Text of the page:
U.S. Economy Adds 311,000 Jobs in February, Exceeding Expectations Despite Deceleration

The U.S. econ­o­my added 311,000 jobs in Feb­ru­ary, exceed­ing expec­ta­tions and sig­nal­ing a hot employ­ment mar­ket, accord­ing to the Labor Depart­ment. Though job cre­ation decel­er­at­ed from Jan­u­ary’s unusu­al­ly strong 504,000 gain, the Feb­ru­ary num­ber was above the Dow Jones esti­mate of 225,000. The unem­ploy­ment rate rose to 3.6%, high­er than the expect­ed 3.4%.

How­ev­er, aver­age hourly earn­ings rose 4.6% from a year ago, below the esti­mate of 4.8%, and the month­ly increase of 0.2% was below the esti­mate of 0.4%.

Leisure and hos­pi­tal­i­ty led gains, with an increase of 105,000, while retail saw an increase of 50,000, gov­ern­ment added 46,000, and pro­fes­sion­al and busi­ness ser­vices saw an increase of 45,000. How­ev­er, infor­ma­tion-relat­ed jobs declined by 25,000, and trans­porta­tion and ware­hous­ing lost 22,000 jobs for the month.

The jobs report comes at a crit­i­cal time for the U.S. econ­o­my and the Fed­er­al Reserve pol­i­cy­mak­ers. The Fed has raised its bench­mark inter­est rate eight times over the past year, bring­ing the fed­er­al funds rate to a range of 4.5%-4.75%.

While the Fed slowed down the pace of its rate hikes in Feb­ru­ary due to cool­ing infla­tion data, Fed Chair­man Jerome Pow­ell warned Con­gress this week that recent met­rics show infla­tion is back on the rise. Pow­ell expects rates to rise to a high­er lev­el than pre­vi­ous­ly expect­ed, cit­ing the tight labor mar­ket as a rea­son for con­tin­ued rate hikes.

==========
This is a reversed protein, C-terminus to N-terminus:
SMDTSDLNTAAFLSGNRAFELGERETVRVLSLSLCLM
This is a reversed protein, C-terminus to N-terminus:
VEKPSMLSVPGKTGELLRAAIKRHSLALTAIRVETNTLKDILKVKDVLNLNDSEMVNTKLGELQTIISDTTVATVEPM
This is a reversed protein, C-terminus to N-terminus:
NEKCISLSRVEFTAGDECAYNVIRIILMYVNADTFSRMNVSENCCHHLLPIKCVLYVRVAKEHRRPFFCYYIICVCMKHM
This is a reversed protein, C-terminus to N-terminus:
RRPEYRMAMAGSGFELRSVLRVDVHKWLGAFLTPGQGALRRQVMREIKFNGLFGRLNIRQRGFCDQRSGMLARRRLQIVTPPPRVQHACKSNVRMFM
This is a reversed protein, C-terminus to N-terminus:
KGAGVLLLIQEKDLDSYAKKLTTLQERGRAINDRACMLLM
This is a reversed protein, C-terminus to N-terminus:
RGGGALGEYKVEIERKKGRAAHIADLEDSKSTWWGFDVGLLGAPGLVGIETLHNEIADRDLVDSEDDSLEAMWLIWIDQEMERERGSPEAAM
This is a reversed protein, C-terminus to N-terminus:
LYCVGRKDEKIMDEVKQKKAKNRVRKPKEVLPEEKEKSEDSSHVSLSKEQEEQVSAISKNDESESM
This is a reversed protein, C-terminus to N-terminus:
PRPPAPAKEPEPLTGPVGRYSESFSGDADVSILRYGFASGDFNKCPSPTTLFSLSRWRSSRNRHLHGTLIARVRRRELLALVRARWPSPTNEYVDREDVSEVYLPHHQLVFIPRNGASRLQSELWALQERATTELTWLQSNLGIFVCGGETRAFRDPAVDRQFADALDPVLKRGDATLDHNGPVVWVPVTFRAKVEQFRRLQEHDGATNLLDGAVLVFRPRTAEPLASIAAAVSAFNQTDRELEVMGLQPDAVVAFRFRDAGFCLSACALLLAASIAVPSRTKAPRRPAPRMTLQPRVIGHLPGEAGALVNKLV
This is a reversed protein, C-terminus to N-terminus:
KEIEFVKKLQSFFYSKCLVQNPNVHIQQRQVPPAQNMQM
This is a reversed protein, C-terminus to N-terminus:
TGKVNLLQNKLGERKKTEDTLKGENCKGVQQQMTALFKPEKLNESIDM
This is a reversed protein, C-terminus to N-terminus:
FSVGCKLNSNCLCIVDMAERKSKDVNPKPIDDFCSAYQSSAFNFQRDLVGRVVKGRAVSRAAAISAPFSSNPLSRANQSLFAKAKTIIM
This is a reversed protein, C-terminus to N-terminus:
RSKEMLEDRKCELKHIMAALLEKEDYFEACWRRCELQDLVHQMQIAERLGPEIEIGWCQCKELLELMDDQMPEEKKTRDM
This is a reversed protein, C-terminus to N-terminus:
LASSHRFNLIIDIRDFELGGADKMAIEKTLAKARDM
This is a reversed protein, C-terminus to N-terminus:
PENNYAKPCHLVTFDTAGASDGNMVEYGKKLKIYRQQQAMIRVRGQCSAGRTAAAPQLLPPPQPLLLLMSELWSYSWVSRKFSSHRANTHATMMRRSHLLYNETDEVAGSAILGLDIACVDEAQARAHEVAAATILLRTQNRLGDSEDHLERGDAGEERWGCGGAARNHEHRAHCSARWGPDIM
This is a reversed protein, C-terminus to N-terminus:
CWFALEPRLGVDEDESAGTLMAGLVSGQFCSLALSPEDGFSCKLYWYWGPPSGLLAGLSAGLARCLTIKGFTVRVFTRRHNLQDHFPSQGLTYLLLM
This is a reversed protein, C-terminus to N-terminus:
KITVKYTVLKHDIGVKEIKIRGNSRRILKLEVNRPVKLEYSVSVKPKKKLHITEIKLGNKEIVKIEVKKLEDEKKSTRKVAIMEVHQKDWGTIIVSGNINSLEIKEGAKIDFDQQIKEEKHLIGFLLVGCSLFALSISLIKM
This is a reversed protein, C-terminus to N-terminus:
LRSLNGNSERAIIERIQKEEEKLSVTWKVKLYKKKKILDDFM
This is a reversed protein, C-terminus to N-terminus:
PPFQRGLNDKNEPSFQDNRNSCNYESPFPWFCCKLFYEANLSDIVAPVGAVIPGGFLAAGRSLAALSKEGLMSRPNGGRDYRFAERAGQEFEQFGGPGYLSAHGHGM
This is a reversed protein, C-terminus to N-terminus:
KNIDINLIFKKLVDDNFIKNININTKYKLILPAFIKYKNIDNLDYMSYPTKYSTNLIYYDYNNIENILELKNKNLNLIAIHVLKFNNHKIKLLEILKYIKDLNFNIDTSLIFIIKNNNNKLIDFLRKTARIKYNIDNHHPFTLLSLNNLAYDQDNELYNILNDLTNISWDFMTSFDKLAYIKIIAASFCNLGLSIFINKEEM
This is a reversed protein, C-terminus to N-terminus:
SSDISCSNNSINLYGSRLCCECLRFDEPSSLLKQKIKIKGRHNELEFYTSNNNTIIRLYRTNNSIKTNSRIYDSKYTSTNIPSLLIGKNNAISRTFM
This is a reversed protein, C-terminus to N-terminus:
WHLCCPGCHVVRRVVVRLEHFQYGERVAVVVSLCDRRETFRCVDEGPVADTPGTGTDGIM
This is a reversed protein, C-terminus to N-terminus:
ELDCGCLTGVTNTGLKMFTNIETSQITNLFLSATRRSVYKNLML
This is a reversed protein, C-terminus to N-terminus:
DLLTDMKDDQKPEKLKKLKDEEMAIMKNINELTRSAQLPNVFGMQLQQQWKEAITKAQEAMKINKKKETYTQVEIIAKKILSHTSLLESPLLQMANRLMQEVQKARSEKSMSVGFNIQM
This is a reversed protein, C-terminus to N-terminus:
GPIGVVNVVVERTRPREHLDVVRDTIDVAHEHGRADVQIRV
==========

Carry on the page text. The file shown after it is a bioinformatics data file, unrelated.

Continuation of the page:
Despite Pow­ell’s remarks, the jobs report sig­nals a healthy employ­ment mar­ket, with job cre­ation exceed­ing expec­ta­tions despite deceleration. 

The report pro­vides some relief to mar­kets after Pow­ell’s com­ments trig­gered a sell-off in stocks and widened the gap between 2- and 10-year Trea­sury yields, a phe­nom­e­non known as an invert­ed yield curve that has pre­ced­ed post-World War II recessions.

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